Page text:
Although promoting FestPac seems fairly enough to fall with the limited purposes of the DCA (5 GCA § 87103), it does not clearly appear that the powers assigned to DCA (5 GCA § 87104) include the power to acquire services.

Among its laundry list of powers, the acquisition powers given to DCA include the specific powers: to acquire real property (§ 87104(f)); to acquire any property of historical or cultural importance (§ 87104(g)); to construct, equip, operate and maintain buildings and equipment (§ 87104(l); to acquire any tangible personal property (§ 87104(t)); and finally, to acquire any intangible personal property (§ 87104(u)). In short, DCA is given express authority to acquire supplies and construction.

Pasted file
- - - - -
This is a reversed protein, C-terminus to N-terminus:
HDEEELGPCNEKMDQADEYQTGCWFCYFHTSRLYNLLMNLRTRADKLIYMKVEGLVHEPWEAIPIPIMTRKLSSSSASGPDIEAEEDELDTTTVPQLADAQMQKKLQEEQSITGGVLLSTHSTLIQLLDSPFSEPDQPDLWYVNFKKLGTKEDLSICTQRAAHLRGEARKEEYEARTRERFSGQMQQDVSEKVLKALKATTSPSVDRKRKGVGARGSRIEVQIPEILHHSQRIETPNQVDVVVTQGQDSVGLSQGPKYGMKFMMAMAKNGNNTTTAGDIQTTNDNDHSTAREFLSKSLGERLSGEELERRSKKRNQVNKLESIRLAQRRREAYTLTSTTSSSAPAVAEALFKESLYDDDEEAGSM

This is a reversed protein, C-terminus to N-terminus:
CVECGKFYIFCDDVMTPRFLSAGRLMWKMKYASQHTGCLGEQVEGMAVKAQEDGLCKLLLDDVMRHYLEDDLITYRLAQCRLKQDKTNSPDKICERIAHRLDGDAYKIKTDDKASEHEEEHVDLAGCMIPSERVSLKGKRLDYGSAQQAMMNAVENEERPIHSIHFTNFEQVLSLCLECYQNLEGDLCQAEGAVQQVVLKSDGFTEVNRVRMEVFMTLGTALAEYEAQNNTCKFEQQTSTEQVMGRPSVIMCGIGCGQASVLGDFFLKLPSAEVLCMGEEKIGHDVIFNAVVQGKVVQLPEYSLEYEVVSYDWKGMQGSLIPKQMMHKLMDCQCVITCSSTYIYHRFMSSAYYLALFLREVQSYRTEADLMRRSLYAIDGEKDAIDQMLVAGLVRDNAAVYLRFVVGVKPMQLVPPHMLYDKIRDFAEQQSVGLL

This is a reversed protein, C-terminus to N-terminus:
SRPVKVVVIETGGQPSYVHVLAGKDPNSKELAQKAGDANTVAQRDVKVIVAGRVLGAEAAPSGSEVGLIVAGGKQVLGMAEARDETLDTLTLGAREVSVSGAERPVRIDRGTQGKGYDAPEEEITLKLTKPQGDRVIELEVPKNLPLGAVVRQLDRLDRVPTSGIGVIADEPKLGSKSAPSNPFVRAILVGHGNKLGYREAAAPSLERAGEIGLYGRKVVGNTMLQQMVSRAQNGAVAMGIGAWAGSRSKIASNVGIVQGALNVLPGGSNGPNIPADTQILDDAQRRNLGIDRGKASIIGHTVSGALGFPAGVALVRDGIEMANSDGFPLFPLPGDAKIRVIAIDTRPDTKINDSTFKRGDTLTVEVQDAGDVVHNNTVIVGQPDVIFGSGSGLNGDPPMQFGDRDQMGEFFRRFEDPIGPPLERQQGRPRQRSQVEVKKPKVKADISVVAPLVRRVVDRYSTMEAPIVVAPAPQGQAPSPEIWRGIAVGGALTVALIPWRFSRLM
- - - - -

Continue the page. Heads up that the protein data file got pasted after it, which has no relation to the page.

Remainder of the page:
But procurement under Guam's law has a broader scope. Procurement law is also intended to apply to the expenditure of government funds via a contract for the acquisition of services. (5 GCA §§ 5004(b) and 5030(o))  And, there is no express power given to DCA to acquire services in its enabling statute. It has the power to "employee persons to provide professional, clerical and technical assistance", subject to the civil service law (§ 87104(j)), but no express power to contract to acquire such services from non-employees.

It does not appear that DCA had the authority necessary to procure the events manager in the first place.  And if it simply delegates its power to spend FestPac funds to GVB, or anyone else, the power of delegation is limited to transferring only such power as the person delegating possesses. DCA cannot create the procurement power to acquire services by delegation.  And, it appears at first blush that GVB does not have the express power to acquire services, either.  (12 GCA § 9105.)